Honor Black History Month in Chicago at Apple Michigan Ave

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Chicago has a profound black history. Nonetheless, we too often focus on the domestic side of stories without realizing the vibrant, powerful, and unique cultural heritage inherited by Chicago’s black community decades after decades. This Black History Month, Apple presents a unique opportunity for Chicagoans at Apple Michigan Avenue to honor Black History Month under a different light by bringing an underheard community, the Ghanaian-diaspora, to the front stage.

Hosted by Apple, this month’s Today at Apple sessions will focus on the theme “Black Resistance Through Art.” Featuring South Side artists and African-centered cultural organizations, these sessions will provide the rare opportunity for the audience to directly hear from the vast African diaspora about their experience, their identity development, and how they push boundaries with their art to raise new interests, discussions, and awareness on African American communities.

Image Credit: Lawrence Agyei

On Feb. 16th at 6:30 p.m., two Chicago artist from the South Side, Des Owusu and Lawrence Agyei will be discussing their creative collaborations and growing up as first generation Ghanaians. Creating creates vibrant and bold portraits, Lawrence Agyei uses his lens to capture the hidden languages of his subjects and reveal their stories and voices. Des Owusu, a creative designer and educator from Chicago’s south side, launched his clothing brand, We All We Got, in 2014 as a way to celebrate and embody the essence of his community. Through their work, both Owusu and Agyei seek to uplift and empower their communities and share their unique experiences with the world.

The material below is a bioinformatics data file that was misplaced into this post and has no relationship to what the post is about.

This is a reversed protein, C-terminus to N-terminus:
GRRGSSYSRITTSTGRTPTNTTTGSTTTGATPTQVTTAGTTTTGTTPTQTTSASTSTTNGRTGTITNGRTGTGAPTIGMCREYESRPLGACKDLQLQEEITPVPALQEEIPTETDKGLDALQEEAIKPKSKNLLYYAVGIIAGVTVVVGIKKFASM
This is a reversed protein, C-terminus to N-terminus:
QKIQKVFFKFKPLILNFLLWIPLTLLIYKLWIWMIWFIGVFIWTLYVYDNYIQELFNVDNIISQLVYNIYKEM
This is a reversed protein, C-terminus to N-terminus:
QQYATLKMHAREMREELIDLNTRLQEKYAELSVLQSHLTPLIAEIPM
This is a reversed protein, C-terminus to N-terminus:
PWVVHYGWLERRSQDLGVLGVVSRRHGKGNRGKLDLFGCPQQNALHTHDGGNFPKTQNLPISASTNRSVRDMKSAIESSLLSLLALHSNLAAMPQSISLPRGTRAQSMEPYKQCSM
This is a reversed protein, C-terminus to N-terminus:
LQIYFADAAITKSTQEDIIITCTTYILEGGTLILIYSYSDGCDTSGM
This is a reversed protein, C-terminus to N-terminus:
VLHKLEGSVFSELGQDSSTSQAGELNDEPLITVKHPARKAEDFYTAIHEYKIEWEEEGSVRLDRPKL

On Feb. 18th at 2:00 p.m., guests are invited to immerse in African music and culture presented by Azania Drum and students from Betty Shabazz International Charter School. Founded in 2000, Azania Drum is committed to mentor children and young adults by building discipline, leadership, and teamwork through the lens of West African music and culture. By teaching how to play Djembe and DunDuns, Azania Drum is adding an entirely new element of culture, creativity, and history to Chicago. Meanwhile, Betty Shabazz International Charter School prides itself with African-centered education, incorporating African cultural elements and influences found on each continent into every aspect of the school’s environment and curriculum to instill in the students a sense of history, responsibility, accountability, community, extended family, propriety, and pride.

As Chicago rapidly move forward on becoming more inclusive, understanding our very own South Side, which has been casted under biased, judgmental, and fear-driven light is a critical and irreplaceable step to building a more compassionate and vibrant community where all cultures can stand proudly. And what’s a better way to learn about a culture and a community than listening to the words and looking at the art from its members?

Therefore, if you’re looking to step away from traditional narratives and honor the history, presence, and future of Chicago’s black communities, sign up for these free events at Apple Chicago on Michigan Avenue. Learn about what being an African diaspora feels like in today’s Chicago, and what hope, creativity, and opportunities have sprouted from these journeys.

The “Black Resistance through Art” sessions are free to attend, but RSVP is required and can be made here. The sessions will take place at Apple Michigan Ave (401 Michigan Ave, Chicago, IL 60611).

Featured Image: Azania Drum

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